Found that you have a vast collection of ornaments? Looking at your collection, have you ever wondered where some of those ornaments came from? What was their story before they came to you?
I have two little ornaments – a kitten and a fawn. They’re my mother’s actually, just on fairly permanent loan. I was assessing my ornament collection at the beginning of this year and rediscovered these miniatures. At the time, we didn’t know anything about them; so where did they come from? Why were they made?
A couple of weeks ago I was doing some research into this gorgeous red and gold tea set.
(Hang in there, this tangent is definitely relevant!)
The tea set is called ‘Rubytone’ and was made in England by Wade Ceramics in the 1950’s. To find out more, I checked out this website.
As I was casually skim reading and scrolling further down the page, to my surprise, I came across pictures of miniature ornaments just like mine!
This definitely wasn’t what I was expecting to find! So I went to have a closer look at my little ornaments. Sure enough, as well as an ENGLAND stamp on the Kitten figurine, there was also a stamp bearing the name WADE on the Fawn, which I hadn’t noticed on initial inspection. With this confirmation, I began to dig into the history Wade’s miniature figurines with new enthusiasm.
Wade Ceramics have been making figurines for a long time, but it wasn’t until 1954 that the Wade ‘Whimsies’ came into being. Making these little figurines was an idea first inspired by a lady called Iris Carryer, born Iris Wade. She was the daughter of the concurrent chairman of Wade Ceramics and was married to the manager of the Irish branch. Whimsies were generally produced in sets from that time and most found their way into Red Rose Tea boxes in America and Canada.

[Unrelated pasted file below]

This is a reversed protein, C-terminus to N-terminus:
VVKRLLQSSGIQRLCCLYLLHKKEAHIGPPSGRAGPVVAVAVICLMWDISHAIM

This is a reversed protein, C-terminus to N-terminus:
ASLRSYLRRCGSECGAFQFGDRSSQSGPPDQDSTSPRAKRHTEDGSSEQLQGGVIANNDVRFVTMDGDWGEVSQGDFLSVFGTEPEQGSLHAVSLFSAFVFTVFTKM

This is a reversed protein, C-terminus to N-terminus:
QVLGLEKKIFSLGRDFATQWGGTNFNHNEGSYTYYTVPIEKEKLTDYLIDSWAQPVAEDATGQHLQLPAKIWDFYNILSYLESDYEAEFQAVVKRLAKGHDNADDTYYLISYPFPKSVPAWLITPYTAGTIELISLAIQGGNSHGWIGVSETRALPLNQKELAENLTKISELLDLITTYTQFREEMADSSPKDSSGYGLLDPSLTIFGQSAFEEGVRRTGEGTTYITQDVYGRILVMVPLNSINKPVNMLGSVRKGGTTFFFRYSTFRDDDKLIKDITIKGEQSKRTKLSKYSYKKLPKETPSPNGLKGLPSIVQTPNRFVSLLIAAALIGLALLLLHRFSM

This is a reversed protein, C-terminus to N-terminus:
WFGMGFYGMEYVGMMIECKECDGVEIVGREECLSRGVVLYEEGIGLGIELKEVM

The Kitten playing with a pink ball of wool and the resting Fawn that have been sitting in little glass cabinet since I was small, are actually part of the second series of Whimsies produced in 1971 until 1984. These miniatures were in of the first set of this series which also included a Rabbit, a Spaniel and a Mongrel.
To be completely honest, I’ve always found these figurines cute, but I never thought they’d have such an interesting back story.
Perhaps you have a Whimsie at home that you have never thought twice about? Or maybe other objects decorating your shelf could have a backstory that you would never have imagined!
Inspired? For more info check out:
The Spruce for some more information about Wade Whimsies,
The Wade Collector’s Handbook 2014 by Stella Ashbrook – you’ll find a picture of the set that includes my Kitten and Fawn on page 11!